Bungie Aerospace’s first official partnership is with Seattle-based developer Harebrained Schemes, headed by Jordan Weisman, one of the biggest creative minds in the game industry. Weisman has created a wide range of games and companies over time. His projects include Halo 2’s “I Love Bees” alternate reality game, FASA Interactive, Wizkids, the MechWarrior and Shadowrun universes, and dozens of other creations. The studio’s first mobile gaming title, “Crimson,” will launch this summer on Apple iOS and Android devices. More details will be revealed in the coming weeks.（source:venturebeat）
5）Lolapps Gets Into Tech With Fliso Engine Acquisition
by Christian Nutt
Ravenwood Fair developer Lolapps recently announced that it has acquired the Flash-based Fliso Engine, marking the company’s first step beyond app development and into the technology space.
Lolapps said in an interview with Gamasutra that this acquisition is part of a larger plan to incorporate technology into the company’s business plan. Company CEO Arjun Sethi explained that Lolapps decided to purchase the engine because of its proven success on the company’s titles.
“We use the engine right now for Ravenwood Fair, and it really is some cool technology. It’s also going to be part of the games we are making for the future — the engine is just super badass,” he told Gamasutra.
Fliso — or the Flash Isometric Graphics engine — was originally developed by a small team at Sean Cooper Games, and, as its name implies, specializes in creating titles played from an isometric perspective, such as real-time strategy or city-building titles.
“Part of the reason we like Sean Cooper’s engine is that he doesn’t use Flash in the way that most companies use Flash. He’s built his engine so that you can use the same process toward HTML5 or other platforms,” Sethi explained, noting that the company could adapt the engine to emerging platforms other than Flash.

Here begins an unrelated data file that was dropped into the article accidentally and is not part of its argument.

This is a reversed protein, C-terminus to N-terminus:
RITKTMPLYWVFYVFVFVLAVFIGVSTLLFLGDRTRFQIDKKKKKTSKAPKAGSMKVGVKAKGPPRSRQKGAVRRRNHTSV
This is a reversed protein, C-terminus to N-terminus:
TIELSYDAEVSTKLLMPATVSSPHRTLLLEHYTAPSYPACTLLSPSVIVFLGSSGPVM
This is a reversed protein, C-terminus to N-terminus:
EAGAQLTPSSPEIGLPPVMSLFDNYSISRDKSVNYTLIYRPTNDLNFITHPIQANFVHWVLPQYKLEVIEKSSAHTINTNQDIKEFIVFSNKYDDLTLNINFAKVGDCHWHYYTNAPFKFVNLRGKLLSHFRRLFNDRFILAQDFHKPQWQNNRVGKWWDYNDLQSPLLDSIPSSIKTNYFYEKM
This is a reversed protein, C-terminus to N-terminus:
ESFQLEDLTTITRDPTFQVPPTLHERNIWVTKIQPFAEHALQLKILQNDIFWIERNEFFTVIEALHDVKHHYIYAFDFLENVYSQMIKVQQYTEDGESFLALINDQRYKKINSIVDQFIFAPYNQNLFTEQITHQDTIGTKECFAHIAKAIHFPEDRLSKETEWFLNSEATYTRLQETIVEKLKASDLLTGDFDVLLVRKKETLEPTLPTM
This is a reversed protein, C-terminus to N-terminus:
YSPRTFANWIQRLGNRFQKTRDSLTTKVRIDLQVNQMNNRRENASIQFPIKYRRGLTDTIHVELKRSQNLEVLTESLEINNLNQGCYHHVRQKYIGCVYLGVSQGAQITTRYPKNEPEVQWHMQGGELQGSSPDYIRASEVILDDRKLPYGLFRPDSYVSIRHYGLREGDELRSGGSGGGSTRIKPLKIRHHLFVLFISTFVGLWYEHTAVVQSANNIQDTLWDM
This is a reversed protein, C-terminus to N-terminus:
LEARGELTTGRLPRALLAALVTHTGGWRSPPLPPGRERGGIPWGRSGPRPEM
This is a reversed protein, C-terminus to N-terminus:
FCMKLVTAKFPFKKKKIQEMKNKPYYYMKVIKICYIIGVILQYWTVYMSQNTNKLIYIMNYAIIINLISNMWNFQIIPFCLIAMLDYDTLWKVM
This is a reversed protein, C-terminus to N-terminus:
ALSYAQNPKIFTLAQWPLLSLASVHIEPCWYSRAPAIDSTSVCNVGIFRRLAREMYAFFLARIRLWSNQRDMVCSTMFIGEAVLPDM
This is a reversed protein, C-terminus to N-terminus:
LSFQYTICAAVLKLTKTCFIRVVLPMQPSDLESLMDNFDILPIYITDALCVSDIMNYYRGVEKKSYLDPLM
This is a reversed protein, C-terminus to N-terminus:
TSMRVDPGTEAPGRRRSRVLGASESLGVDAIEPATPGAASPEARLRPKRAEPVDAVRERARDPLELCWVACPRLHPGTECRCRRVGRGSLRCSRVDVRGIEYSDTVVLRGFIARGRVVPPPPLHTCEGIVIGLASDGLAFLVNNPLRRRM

“The goal is that we can move this over to any platforms moving forward, and that we’re able to deliver the same kind of experience no matter what platforms may or may not arise,” he continued.
In addition to acquiring the tech, Lolapps has hired on Sean Cooper and his team, who will work from the UK, where the company plans to open a new branch. Cooper will head up the UK office as Chief Flash Architect, and will grow his team to manage the company’s technology development.
With Cooper and his team working on the tech full-time, Lolapps plans to release two additional, updated versions of the Fliso engine this fall.
Sethi pointed out that as of now, more than 15 developers are currently using the Fliso Engine, including four of the top five social game studios, and Lolapps plans to continue to make the tools available to these and other companies.
“We’re planning on giving the tools out for free to developers, and then we’ll figure out what to do moving forward,” Sethi said, “I think it’s good [to give it way for free]. It ties into our strategy of working with developers for a longer term. The goal is to give it to developers to let them play with the toolsets, and also see what we are doing wrong and what we can do to improve.” （source:gamasutra）